Mesenchymal stem cells (MSC) have recently been used successfully in humans to control severe graft-versus-host disease. However, the mechanisms involved in their immunomodulatory effects remain a matter of debate. Here, we show that MSC are unable to activate allogeneic T cells even in the presence of T-cell growth factors. We then found that MSC inhibit T-cell proliferation triggered either by allogeneic, mitogenic or antigen-specific stimuli. Interestingly, MSC inhibit T-cell proliferation by inducing apoptosis of activated T cells, but have no effect on resting T cells. Furthermore, we show that this apoptosis could be related to the conversion of tryptophan into kynurenine by indoleamine 2,3-dioxygenase expressed by MSC in the presence of IFNgamma. Moreover, we show that the inhibitory effect of MSC is neither abrogated nor modified during expansion in culture or after irradiation. Together, these results bring new insight to the mechanisms of immunosuppression induced by MSC and might help to develop their clinical use controlling immune-related adverse effects in humans.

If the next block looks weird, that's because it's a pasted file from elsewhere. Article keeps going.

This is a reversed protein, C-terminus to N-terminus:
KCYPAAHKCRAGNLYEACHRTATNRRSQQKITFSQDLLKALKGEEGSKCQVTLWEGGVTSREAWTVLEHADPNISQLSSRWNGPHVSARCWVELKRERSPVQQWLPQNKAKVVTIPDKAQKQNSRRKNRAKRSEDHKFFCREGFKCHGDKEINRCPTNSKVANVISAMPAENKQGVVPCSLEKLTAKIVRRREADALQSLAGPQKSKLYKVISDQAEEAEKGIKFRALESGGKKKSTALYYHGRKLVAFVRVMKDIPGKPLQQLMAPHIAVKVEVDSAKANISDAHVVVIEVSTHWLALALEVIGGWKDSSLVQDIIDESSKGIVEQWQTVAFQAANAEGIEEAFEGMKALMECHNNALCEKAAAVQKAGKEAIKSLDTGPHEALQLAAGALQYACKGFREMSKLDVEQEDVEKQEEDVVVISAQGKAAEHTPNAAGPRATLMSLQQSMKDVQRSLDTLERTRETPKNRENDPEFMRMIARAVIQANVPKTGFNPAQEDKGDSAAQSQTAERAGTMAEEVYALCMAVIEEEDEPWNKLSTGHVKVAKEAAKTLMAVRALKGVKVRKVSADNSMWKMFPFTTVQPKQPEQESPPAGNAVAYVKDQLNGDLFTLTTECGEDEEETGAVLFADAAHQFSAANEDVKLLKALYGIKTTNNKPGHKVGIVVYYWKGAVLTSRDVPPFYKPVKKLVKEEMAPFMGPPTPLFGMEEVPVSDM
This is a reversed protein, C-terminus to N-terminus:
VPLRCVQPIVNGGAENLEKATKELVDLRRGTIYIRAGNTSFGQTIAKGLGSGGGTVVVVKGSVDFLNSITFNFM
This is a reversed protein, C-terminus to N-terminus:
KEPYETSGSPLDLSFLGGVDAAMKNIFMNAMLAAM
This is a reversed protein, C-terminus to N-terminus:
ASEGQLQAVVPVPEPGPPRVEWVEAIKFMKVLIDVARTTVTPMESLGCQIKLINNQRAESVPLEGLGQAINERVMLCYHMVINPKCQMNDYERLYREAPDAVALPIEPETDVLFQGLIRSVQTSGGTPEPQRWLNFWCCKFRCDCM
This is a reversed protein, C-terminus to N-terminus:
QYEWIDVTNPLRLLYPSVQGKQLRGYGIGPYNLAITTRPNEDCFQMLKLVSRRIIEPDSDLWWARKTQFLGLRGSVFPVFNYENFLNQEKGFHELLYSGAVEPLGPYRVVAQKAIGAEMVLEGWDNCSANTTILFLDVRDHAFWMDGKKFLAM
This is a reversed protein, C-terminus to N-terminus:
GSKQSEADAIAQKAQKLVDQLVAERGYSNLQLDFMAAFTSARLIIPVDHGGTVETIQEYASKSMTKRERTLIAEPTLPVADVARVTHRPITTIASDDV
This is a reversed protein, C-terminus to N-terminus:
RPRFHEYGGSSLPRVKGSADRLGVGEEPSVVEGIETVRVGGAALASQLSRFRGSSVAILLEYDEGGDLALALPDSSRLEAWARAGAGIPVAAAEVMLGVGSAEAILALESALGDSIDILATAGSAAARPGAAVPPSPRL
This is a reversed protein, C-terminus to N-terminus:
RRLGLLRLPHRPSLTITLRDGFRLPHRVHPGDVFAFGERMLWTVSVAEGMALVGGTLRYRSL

Mendeley saves you time finding and organizing research
Choose a citation style from the tabs below